The Jungle Life
A recently discovered piece of ancient rock art is offering a good glimpse at how prehistoric humans and extinct animals co-existed more than 10,000 years ago in the Amazon region, New Scientist reported.
Archeologists came across the large piece in southern Colombia, the earliest evidence found to date of people living in the Colombian Amazon, the study said.
The art showed various images including geometric patterns, handprints, as well as evidence of multiple megafauna that once roamed the region. Among these depictions were the palaeolama, an extinct stumpy-legged, long-necked camelid, and mastodons – the precursors of modern elephants.
Researchers explained that the presence of these animals proves that humans lived around the area some 12,500 years ago but need to conduct further studies to confirm their findings.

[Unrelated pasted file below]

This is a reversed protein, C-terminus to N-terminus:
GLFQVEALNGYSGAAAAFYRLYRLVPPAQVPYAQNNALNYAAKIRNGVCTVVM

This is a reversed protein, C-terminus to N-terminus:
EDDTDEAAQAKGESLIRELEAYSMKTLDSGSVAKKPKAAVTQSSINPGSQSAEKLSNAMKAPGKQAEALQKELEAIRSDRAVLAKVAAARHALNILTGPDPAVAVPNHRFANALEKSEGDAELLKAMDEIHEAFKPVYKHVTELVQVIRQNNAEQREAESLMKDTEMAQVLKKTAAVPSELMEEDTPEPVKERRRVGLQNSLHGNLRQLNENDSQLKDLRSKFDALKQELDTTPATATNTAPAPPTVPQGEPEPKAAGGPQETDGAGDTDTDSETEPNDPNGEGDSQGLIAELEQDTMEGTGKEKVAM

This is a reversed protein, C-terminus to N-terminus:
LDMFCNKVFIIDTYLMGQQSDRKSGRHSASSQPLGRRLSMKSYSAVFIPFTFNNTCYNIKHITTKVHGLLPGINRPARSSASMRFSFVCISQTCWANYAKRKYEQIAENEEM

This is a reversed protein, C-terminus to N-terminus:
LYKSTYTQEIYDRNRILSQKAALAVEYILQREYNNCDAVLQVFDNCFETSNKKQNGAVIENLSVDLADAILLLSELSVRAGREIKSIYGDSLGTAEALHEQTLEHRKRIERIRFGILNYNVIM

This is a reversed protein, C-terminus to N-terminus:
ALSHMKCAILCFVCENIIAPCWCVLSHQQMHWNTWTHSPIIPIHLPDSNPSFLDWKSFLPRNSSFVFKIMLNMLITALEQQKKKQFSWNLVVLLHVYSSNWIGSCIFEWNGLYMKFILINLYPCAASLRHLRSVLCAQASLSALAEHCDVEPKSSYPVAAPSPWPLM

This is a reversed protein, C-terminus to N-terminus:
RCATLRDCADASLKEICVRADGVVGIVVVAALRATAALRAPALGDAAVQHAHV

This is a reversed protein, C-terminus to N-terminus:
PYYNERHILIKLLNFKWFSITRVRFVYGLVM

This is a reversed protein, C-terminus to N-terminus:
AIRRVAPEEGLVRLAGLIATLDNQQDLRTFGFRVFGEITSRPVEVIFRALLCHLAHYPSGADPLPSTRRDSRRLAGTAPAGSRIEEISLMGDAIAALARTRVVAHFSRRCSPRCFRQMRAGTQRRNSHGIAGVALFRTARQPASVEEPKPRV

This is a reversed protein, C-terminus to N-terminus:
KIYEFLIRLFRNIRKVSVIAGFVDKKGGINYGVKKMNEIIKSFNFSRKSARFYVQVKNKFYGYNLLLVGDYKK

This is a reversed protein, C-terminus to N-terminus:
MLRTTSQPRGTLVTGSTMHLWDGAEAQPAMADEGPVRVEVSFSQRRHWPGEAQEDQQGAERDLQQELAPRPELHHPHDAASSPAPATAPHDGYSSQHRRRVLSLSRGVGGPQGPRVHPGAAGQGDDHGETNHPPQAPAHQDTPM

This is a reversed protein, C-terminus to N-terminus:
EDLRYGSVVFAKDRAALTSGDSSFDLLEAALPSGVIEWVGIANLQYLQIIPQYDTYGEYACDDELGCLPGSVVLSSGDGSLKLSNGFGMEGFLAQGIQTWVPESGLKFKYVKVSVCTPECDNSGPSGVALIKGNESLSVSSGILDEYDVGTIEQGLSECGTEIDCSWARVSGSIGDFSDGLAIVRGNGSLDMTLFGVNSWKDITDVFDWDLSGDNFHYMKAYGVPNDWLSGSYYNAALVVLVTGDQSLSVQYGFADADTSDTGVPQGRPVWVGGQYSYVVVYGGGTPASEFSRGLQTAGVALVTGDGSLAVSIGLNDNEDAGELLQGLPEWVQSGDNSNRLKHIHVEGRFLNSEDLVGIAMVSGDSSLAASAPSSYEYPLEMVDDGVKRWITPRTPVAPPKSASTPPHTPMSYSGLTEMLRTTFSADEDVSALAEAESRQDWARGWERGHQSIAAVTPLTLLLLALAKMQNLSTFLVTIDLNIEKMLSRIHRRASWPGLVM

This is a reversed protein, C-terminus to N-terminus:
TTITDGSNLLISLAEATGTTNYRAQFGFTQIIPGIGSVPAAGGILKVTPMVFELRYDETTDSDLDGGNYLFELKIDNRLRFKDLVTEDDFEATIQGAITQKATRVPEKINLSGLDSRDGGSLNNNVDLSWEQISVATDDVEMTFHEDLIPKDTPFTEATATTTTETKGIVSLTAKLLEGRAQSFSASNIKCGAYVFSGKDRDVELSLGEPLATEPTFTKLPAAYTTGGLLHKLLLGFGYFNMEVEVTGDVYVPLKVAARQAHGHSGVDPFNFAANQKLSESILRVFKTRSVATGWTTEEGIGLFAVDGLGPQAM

“The most important thing has been to obtain good radiocarbon dates to specify the early peopling of the area,” said co-author Francisco Javier Aceituno.
However, the team didn’t find remains of megafauna, which could mean that the ancient people didn’t hunt them.
The team instead found remains of iguanas, fish – piranhas included – and fruit, suggesting that the previous inhabitants had a broad diet and quickly adapted to the Amazon.
COVID-19 Global Update
More than 180 nations worldwide have confirmed cases of the coronavirus. The following have the highest numbers worldwide as of 4 a.m. ET*:
- US: 16,256,754 (+1.18%)
- India: 9,884,100 (+0.27%)
- Brazil: 6,901,952 (+0.32%)
- Russia: 2,629,699 (+0.00%)**
- France: 2,430,612 (+1.05%)
- UK: 1,854,490 (+1.01%)
- Italy: 1,843,712 (+0.98%)
- Turkey: 1,836,728 (+1.49%)
- Spain: 1,730,575 (+0.00%)**
- Argentina: 1,498,160 (+0.24%)
*Numbers change over 24 hours
**Numbers have been adjusted by affected country